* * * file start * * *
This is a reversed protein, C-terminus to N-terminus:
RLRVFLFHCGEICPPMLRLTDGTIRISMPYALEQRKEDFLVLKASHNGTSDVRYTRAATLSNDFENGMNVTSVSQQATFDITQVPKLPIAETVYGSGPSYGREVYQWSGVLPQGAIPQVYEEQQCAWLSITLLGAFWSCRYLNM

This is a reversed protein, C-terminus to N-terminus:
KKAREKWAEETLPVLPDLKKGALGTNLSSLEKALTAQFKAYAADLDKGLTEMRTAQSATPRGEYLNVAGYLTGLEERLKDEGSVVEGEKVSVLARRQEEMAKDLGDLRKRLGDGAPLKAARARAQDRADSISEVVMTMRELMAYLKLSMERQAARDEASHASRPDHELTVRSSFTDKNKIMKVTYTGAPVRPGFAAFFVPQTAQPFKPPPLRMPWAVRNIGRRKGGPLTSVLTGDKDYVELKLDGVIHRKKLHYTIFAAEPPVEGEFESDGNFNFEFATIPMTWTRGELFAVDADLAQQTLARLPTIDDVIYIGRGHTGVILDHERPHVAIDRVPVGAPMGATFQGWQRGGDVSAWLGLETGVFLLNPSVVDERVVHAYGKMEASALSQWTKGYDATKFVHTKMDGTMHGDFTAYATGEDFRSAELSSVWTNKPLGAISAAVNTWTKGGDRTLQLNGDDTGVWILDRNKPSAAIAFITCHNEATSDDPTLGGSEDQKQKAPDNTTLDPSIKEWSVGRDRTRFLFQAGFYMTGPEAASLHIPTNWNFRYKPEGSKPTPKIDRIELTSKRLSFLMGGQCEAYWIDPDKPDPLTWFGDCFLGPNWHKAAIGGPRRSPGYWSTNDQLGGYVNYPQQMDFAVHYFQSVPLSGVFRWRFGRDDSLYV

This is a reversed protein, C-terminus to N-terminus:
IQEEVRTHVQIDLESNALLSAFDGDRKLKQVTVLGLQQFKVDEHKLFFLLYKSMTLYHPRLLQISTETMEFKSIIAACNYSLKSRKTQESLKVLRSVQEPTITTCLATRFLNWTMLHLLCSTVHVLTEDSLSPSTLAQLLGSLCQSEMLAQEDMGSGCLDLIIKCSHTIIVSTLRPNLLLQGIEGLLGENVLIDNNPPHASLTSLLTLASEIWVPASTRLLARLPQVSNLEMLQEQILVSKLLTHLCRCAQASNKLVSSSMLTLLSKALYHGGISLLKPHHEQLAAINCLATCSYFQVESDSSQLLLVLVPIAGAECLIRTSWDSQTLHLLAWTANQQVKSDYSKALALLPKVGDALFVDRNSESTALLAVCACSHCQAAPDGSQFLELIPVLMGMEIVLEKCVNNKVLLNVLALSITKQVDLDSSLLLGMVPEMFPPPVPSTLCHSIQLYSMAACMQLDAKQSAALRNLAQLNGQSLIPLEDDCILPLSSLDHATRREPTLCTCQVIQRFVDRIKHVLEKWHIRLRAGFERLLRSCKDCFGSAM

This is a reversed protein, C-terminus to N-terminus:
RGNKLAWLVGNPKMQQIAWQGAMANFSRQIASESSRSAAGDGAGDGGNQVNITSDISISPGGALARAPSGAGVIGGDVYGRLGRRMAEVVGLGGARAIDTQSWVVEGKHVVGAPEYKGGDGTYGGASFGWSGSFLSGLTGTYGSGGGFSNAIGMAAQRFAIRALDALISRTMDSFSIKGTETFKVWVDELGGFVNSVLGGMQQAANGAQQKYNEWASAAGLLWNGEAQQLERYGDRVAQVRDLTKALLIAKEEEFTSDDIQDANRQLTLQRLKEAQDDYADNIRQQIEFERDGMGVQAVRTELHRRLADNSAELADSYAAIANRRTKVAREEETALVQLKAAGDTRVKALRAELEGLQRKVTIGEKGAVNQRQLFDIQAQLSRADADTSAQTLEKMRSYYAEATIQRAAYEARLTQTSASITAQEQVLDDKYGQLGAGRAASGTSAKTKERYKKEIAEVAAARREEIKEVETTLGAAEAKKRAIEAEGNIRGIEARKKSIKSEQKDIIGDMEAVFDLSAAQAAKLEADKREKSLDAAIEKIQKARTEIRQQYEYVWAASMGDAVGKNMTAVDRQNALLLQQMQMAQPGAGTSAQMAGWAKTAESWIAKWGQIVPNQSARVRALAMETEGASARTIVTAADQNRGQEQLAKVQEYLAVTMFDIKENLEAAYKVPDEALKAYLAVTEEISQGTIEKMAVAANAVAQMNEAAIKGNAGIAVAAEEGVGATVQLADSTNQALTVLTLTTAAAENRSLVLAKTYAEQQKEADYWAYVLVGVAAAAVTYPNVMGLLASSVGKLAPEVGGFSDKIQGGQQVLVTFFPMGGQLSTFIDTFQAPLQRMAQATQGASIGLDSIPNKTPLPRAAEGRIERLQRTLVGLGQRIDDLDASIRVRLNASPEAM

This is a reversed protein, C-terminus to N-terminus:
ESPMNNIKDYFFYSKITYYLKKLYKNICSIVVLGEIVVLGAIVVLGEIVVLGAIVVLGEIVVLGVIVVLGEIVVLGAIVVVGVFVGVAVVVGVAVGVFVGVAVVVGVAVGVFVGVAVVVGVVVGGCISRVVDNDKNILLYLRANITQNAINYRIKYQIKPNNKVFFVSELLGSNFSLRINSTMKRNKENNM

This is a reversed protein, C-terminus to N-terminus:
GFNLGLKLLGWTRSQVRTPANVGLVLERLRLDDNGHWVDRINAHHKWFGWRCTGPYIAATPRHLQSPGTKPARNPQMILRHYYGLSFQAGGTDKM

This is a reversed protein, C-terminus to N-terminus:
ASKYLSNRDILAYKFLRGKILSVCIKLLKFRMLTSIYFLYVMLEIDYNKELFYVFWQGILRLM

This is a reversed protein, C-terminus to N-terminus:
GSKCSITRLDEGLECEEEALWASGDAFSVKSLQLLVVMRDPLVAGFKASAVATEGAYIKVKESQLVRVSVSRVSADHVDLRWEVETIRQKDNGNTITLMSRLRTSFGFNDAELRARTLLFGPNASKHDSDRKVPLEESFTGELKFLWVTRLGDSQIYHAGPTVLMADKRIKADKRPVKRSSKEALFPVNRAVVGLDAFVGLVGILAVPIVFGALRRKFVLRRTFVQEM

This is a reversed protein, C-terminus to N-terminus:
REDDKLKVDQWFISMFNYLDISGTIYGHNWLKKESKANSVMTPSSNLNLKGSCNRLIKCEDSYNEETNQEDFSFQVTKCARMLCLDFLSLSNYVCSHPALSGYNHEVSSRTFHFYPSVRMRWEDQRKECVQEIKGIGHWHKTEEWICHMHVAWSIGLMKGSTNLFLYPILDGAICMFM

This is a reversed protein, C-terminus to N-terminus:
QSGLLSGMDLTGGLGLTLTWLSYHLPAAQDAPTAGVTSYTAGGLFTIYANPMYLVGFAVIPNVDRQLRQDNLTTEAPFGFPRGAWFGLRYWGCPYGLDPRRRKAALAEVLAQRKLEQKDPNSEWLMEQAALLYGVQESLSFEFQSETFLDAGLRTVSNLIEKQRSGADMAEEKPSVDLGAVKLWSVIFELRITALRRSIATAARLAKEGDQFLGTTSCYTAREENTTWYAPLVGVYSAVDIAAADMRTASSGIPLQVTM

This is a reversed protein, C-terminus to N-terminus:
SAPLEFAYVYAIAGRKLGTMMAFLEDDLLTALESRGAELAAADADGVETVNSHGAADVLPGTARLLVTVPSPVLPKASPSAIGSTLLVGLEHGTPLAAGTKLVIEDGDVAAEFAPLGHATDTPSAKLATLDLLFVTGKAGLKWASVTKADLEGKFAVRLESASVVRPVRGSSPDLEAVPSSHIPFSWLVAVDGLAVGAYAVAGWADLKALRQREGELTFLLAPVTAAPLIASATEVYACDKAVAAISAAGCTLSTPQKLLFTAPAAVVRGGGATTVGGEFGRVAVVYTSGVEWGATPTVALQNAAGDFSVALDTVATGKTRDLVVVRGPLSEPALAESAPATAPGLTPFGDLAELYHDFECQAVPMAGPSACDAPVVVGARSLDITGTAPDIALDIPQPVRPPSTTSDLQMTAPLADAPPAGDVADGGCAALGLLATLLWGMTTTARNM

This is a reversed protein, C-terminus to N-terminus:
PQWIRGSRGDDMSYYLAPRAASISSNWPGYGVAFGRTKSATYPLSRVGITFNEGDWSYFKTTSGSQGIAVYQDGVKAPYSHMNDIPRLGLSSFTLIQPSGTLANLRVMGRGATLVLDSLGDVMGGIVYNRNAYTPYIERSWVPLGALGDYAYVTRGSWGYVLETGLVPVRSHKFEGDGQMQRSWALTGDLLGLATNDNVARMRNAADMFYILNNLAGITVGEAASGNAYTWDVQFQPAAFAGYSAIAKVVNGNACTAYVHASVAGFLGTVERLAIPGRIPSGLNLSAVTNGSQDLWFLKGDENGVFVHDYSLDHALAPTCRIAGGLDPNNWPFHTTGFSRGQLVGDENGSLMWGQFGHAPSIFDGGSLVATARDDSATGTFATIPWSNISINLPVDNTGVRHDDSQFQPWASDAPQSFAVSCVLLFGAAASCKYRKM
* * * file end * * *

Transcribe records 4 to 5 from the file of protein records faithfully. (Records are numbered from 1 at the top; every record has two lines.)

This is a reversed protein, C-terminus to N-terminus:
RGNKLAWLVGNPKMQQIAWQGAMANFSRQIASESSRSAAGDGAGDGGNQVNITSDISISPGGALARAPSGAGVIGGDVYGRLGRRMAEVVGLGGARAIDTQSWVVEGKHVVGAPEYKGGDGTYGGASFGWSGSFLSGLTGTYGSGGGFSNAIGMAAQRFAIRALDALISRTMDSFSIKGTETFKVWVDELGGFVNSVLGGMQQAANGAQQKYNEWASAAGLLWNGEAQQLERYGDRVAQVRDLTKALLIAKEEEFTSDDIQDANRQLTLQRLKEAQDDYADNIRQQIEFERDGMGVQAVRTELHRRLADNSAELADSYAAIANRRTKVAREEETALVQLKAAGDTRVKALRAELEGLQRKVTIGEKGAVNQRQLFDIQAQLSRADADTSAQTLEKMRSYYAEATIQRAAYEARLTQTSASITAQEQVLDDKYGQLGAGRAASGTSAKTKERYKKEIAEVAAARREEIKEVETTLGAAEAKKRAIEAEGNIRGIEARKKSIKSEQKDIIGDMEAVFDLSAAQAAKLEADKREKSLDAAIEKIQKARTEIRQQYEYVWAASMGDAVGKNMTAVDRQNALLLQQMQMAQPGAGTSAQMAGWAKTAESWIAKWGQIVPNQSARVRALAMETEGASARTIVTAADQNRGQEQLAKVQEYLAVTMFDIKENLEAAYKVPDEALKAYLAVTEEISQGTIEKMAVAANAVAQMNEAAIKGNAGIAVAAEEGVGATVQLADSTNQALTVLTLTTAAAENRSLVLAKTYAEQQKEADYWAYVLVGVAAAAVTYPNVMGLLASSVGKLAPEVGGFSDKIQGGQQVLVTFFPMGGQLSTFIDTFQAPLQRMAQATQGASIGLDSIPNKTPLPRAAEGRIERLQRTLVGLGQRIDDLDASIRVRLNASPEAM

This is a reversed protein, C-terminus to N-terminus:
ESPMNNIKDYFFYSKITYYLKKLYKNICSIVVLGEIVVLGAIVVLGEIVVLGAIVVLGEIVVLGVIVVLGEIVVLGAIVVVGVFVGVAVVVGVAVGVFVGVAVVVGVAVGVFVGVAVVVGVVVGGCISRVVDNDKNILLYLRANITQNAINYRIKYQIKPNNKVFFVSELLGSNFSLRINSTMKRNKENNM